Assume for a moment that a large group of people believe that film noir and neo-noir are mutually exclusive film categories. For example, if Chinatown (1974) is to be considered neo-noir (made after the classic 1940-1959 era, in color, etc.) then it is by their strict definition NOT [classic] “film noir”. (Maybe they worked in video stores and a movie had to go in one section or the other.)

But another group feels that “film noir” is a right and proper term for both categories of movies, but “neo-noir” only works with the one. The terms are then not “mutually exclusive”, they are “_____________” relative to how this second group of people see the relationship.

I expect there is a semantic term that describes exactly this relationship between two specific terms. If not, let's best approximate.

So, the second group of people might say: “Film noir and neo-noir are ______________ terms.”

(Hopefully we can avoid argumentative debate here about proper film taxonomy, as that's not the point. I'm just looking for the best term. As I currently see it, we might just as easily be talking about “soccer ball” and “football”. An assumed large group of people believing the second term works for the first just as well, but not the other way around. Or “Scotch” & “whisky” – etc. I hope these extra examples can be useful to underline the universality of the term requested, vs. obscuring it.)

  • It sounds like your second group is saying "every neo-noir film is also a film noir, but some films noir are uniquely neo-noir". In that case you could say "neo-noir is a superset of film noir" or "neo-noir is a generalization of film noir". Not sure if there is a catch phrase like "mutually exclusive" to handily describe this.
    – Brandin
    Mar 21, 2015 at 8:15
  • If all members of set B are also members of set A, but the sets are not identical, B is a hyponym of A. Thus the term 'forks' is a hyponym of 'cutlery', and 'carmine' and 'scarlet' are hyponyms of 'red'. 'Cutlery' and 'red' are correspondingly hypernyms. Mar 21, 2015 at 8:55
  • 2
    They are related. "Neo-noir is a subset of film noir." "Film noir is a superset including neo-noir." Mar 21, 2015 at 14:11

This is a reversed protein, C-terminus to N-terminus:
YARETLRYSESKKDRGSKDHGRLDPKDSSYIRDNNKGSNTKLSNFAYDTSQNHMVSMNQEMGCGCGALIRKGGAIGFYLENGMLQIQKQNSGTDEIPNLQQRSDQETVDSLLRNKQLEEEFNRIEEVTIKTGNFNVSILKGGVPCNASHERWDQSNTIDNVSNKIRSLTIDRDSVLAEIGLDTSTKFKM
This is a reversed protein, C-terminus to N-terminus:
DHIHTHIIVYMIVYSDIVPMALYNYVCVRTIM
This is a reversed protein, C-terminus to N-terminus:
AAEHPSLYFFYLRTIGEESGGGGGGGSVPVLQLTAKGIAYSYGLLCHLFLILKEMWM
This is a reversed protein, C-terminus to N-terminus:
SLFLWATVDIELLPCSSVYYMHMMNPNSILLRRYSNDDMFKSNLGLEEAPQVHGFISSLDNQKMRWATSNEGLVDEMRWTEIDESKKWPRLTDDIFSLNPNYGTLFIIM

• @Brandin: Not sure if you meant to say it that way, but you got it exactly backwards. Right terminology, though. Mar 22, 2015 at 10:15

2 Answers 2


As commenters suggested, "subset" and "superset" can be used. As for a term that applies to both, you'll be hard pressed to find one that applies to both equally, as they have an "asymmetrical relationship"; one is different with respect to the other.

You could say - "film noir {includes/contains/subsumes} neo-noir"


  • "neo-noir is a {subset/sub-genre} of film noir".

In set theory,

  • (neo-noir) contained-in symbol here (film noir)


  • (film noir) intersection symbol here (neo-noir) = (neo-noir)

But for describing the PAIR in plain English, the closest I can come up with is nested, which still leaves it unsaid as to which contains which.


I could have sworn there was a specific term for what I'm talking about from my Philo 101 class, or whatever, but as I re-read it now, “not mutually exclusive” ticks all the boxes.

I don't know what else to do but put that as a prospective answer to my own question, unless someone can come up with a Philosophy/Latin/Lawyer/etc. term to best it, to specify that one term is exclusive and the other not.

Your Answer

By clicking “Post Your Answer”, you agree to our terms of service and acknowledge you have read our privacy policy.

Not the answer you're looking for? Browse other questions tagged or ask your own question.